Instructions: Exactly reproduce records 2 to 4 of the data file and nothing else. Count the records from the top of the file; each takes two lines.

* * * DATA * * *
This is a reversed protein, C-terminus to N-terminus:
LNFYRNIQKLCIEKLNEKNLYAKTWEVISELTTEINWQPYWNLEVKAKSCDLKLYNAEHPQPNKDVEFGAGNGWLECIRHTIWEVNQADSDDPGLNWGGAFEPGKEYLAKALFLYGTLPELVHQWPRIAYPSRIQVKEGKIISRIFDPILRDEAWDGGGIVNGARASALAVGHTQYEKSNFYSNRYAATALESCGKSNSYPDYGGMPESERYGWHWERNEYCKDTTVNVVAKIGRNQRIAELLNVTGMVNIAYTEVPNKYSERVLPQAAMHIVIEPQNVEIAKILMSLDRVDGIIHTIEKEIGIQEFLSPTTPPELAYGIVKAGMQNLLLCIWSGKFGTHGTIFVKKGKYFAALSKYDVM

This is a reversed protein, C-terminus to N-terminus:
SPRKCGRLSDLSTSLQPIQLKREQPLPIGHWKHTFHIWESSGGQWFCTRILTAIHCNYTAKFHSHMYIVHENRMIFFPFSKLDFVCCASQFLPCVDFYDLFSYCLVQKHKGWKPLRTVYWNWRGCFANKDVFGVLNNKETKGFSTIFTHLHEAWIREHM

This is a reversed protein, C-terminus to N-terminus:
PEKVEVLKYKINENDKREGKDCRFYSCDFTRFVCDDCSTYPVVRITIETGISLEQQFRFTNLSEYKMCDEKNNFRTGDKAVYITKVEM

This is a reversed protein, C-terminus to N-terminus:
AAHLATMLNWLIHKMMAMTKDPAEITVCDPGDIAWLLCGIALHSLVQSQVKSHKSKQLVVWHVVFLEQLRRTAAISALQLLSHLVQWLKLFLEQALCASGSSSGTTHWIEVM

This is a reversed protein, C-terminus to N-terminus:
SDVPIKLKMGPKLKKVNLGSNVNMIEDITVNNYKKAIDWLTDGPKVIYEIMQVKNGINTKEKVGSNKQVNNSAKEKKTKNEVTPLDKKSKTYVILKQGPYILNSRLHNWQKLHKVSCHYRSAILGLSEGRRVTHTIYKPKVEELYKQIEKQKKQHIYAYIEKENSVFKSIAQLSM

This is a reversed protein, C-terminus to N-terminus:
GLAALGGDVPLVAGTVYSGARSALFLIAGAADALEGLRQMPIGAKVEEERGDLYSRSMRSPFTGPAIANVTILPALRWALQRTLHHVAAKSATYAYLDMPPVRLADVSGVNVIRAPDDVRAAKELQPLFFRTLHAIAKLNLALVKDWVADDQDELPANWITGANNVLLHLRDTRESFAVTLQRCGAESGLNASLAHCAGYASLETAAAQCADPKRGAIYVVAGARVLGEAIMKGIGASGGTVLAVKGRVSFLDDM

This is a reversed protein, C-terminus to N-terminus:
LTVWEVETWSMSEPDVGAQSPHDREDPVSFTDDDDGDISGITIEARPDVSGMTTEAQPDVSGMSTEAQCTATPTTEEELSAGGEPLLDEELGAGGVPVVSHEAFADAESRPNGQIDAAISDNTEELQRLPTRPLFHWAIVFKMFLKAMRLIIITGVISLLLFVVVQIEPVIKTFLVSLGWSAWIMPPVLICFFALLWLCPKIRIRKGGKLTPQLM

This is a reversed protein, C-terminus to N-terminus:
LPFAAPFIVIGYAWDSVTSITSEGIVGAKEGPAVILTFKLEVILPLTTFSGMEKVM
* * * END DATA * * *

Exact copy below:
This is a reversed protein, C-terminus to N-terminus:
SPRKCGRLSDLSTSLQPIQLKREQPLPIGHWKHTFHIWESSGGQWFCTRILTAIHCNYTAKFHSHMYIVHENRMIFFPFSKLDFVCCASQFLPCVDFYDLFSYCLVQKHKGWKPLRTVYWNWRGCFANKDVFGVLNNKETKGFSTIFTHLHEAWIREHM

This is a reversed protein, C-terminus to N-terminus:
PEKVEVLKYKINENDKREGKDCRFYSCDFTRFVCDDCSTYPVVRITIETGISLEQQFRFTNLSEYKMCDEKNNFRTGDKAVYITKVEM

This is a reversed protein, C-terminus to N-terminus:
AAHLATMLNWLIHKMMAMTKDPAEITVCDPGDIAWLLCGIALHSLVQSQVKSHKSKQLVVWHVVFLEQLRRTAAISALQLLSHLVQWLKLFLEQALCASGSSSGTTHWIEVM